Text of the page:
Bollywood has given us several superhero movies. Some that were box-office hits but absolutely mediocre like Krishh and some that were horrible in every sense such as Ra.One. Padman, a movie based on the real-life inspiration Arunachalam Muruganantham, a man who shot to fame because of his cheap machine that made sanitary pads for costs as low as two rupees. Though there are a few glitches that disturbed me, I loved the entire 140 minutes of the movie.
The entire movie surprisingly held a steady pace. Unlike what some would assume, the script of the film managed to be funny and at the same time hit all the right nails of our society. Lakshmikant, when he saw his wife use a dirty old rag during her menstruations, he was appalled by it as he would not even use the rag to clean his bicycle. He could not imagine how a woman could possible want to put such a thing near her genitalia, which is easily prone to several diseases. His love for his new bride made him buy sanitary pad that was way too expensive for a man with his livelihood. Akshay Kumar, who played the role of the protagonist, was kind, compassionate and hard-working who would not budge from his agenda: Menstrual Hygiene for all women. Radhika Apte, with her pragmatism, played her part of the wife who was torn between backing up Lakshmikant’s fight and fighting societal shame.
The movie bore hard truths of the lower-middle and lower class mentality that was so foreign for lot of us urbaners. In an age where out brothers and fathers freely buy women pads, the thought of even talking about periods was a topic of shame for Gayatri to even her husband. While Lakshmikant fought tooth and nail with the society about women wearing pads, Gayatri, his sisters and his mother themselves refused to stand behind him and thought of him as a pervert who became this way due to some kind of demonic possession. The neighbors would shun him for trying to give a little girl some of his pads to try as they saw this as an act of shame and blasphemy against womanhood at the same level as rape.
The struggles that Muruganantham originally faced were well portrayed. The desperation to help the women an the devastation due to the failure was so well portrayed, that I found my heart sinking whenever Lakshmikant failed to make his ‘fine pad’. This movie was probably one of his best acting ventures. After Airlift, Akshay Kumar successfully held his place in our hearts for his passionate acting and his will to go the extra mile. Now we have all heard of actors breaking bones and getting injured, but the thought of an actor wearing pink ladies undergarments with a pad stuck on it, and dousing himself with chicken blood is unheard of. These extra miles that the director and actors went, gave the move a much realistic touch and a stain in our minds that we would be remembering for a long time and in a good way. Lakshmikant’s well placed obssession was continuously shunned by his family and society as it was ‘auraton ki baat’ and no man should ever think about it. It was ironical how all through the movie, the women were found suffering and yet it was the women who stigmatized this situation.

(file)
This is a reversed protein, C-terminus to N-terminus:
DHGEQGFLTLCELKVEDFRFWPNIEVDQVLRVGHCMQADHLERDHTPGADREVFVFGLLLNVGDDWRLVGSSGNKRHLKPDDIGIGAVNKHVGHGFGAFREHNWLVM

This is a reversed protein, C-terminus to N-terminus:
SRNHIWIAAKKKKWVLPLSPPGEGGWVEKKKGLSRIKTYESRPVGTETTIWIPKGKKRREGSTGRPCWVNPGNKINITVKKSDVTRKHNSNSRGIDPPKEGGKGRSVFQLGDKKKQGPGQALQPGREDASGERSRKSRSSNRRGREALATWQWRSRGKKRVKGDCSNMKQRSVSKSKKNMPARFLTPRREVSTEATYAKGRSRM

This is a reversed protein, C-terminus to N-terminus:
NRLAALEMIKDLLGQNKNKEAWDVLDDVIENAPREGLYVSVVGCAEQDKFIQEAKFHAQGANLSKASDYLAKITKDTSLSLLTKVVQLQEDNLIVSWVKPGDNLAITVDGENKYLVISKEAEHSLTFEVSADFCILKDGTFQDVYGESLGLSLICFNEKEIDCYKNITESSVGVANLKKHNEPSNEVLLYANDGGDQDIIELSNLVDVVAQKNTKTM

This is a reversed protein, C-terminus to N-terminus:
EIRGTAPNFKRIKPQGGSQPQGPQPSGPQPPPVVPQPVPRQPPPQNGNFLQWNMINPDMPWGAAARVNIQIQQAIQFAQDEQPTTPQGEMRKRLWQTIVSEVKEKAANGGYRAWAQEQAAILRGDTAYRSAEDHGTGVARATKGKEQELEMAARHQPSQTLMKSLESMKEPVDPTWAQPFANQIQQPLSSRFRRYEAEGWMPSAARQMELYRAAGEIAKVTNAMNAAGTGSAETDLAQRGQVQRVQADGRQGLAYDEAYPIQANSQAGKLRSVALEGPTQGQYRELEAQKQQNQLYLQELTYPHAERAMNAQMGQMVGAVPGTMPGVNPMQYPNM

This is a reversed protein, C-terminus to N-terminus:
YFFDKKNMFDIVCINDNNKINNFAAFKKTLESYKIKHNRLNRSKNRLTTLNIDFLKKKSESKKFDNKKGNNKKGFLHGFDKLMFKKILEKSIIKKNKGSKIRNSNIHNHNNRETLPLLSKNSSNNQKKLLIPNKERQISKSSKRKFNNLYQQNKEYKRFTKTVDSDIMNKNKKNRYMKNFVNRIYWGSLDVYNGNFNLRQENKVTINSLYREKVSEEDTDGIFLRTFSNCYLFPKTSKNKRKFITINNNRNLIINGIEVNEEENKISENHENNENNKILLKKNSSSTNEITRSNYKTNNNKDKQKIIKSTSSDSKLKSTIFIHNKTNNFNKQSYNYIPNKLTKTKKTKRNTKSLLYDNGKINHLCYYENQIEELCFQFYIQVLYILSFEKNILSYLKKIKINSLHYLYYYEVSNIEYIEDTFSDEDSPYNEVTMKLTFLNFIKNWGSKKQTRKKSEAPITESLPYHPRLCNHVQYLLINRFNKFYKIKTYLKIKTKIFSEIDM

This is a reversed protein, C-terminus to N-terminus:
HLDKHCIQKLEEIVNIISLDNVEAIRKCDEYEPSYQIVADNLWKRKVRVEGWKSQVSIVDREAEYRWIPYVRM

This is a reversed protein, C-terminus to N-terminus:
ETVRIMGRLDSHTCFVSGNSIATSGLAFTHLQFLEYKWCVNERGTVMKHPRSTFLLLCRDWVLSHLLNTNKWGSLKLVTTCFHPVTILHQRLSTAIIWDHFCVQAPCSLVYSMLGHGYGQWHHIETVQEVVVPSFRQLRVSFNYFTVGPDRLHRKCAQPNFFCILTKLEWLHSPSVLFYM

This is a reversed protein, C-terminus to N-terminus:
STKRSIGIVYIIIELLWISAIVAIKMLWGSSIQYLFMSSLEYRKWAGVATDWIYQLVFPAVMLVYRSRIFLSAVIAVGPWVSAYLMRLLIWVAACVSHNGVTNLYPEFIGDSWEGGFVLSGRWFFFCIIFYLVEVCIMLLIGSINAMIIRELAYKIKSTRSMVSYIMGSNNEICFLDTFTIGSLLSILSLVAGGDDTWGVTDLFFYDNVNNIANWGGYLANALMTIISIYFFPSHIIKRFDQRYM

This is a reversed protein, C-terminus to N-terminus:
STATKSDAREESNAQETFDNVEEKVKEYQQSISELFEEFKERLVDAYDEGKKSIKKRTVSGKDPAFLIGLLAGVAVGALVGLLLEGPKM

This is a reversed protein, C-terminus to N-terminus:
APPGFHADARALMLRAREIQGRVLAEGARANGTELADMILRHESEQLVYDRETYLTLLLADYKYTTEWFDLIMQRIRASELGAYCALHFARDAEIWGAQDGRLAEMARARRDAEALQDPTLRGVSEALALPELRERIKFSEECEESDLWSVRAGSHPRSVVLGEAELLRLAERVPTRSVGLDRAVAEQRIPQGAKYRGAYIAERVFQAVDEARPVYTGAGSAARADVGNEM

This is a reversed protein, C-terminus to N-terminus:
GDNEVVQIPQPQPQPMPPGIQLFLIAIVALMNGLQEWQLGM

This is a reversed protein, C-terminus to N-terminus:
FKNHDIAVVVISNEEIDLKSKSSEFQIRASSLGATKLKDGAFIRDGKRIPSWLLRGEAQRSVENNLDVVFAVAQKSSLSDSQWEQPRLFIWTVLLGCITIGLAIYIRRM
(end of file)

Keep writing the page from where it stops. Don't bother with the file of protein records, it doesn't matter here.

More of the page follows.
The movie skimmed over a large number of social stigmas. From chhaupadi, to ‘men should not cry’, the movie gave it all, and frankly while this is an honest attempt to break through barriers, I was a bit overwhelmed by all the problems and yet felt that the main motive was somehow missed. While we are aware of a lot of pseudonyms that periods have, but ‘5-day test match’ is one that I have never heard personally. But I am sure there are a lot many nick-names that boys shamelessly use to indicate menstruation in women. It was heartbreaking to see women celebrate the coming-of-age of a girl in private but at the same time wince at the syllable of periods. So it was ‘women’s problem’ all through the movie.
[Also read: Menstruation And Menstrual Taboo ]
Though Padman is a movie that would change the Bollywood industry for the better, I still felt that the main point was still missing. Menstrual hygiene and education about sanitary pads are all well, but what about the fact that menstruation is not ACTUALLY a problem? Akshay, his character was vocal about how women do not have access to these sanitary hygiene products, but what about the fact that the women are not even supposed to talk about these to bring about their education? I feel the movie could have made a massive impact on how people saw periods. At the end of the movie, periods still seemed like an ‘impure’ affair; only now it was a hygienic ‘impure’ affair. While in urban areas, usage of pads and tampons are more common, people still sneer and joke about menstruation. Even in a metro city, there were hoots and laughs in a well known multiplex whenever a pad was flashed or periods were mentioned. It really made me sad that till date, men would laugh at a woman for having her periods.
Sonam Kapoor was a refreshing change in the suffocating tone of the movie. She was a smart, independent girl of the modern world, for whom talking about menstruation is as normal as talking about her father’s culinary skills. Somewhere, the spark between her and Lakshmi at the end was predictable and needless, Bollywood directors just have to put some masala and filmi-ness for the movie to shoot up the box-office.
The movie has surprised me by not having too many song-sequences of the city dancing in unison(shockingly knowing the same routine to perfection). I would not change the direction and edition for anything, except for putting weight in the more important messages. This movie is a must watch for all people of this country, young and old. I would definitely give a thumbs up and rate the movie an 8/10.
Watch the trailer: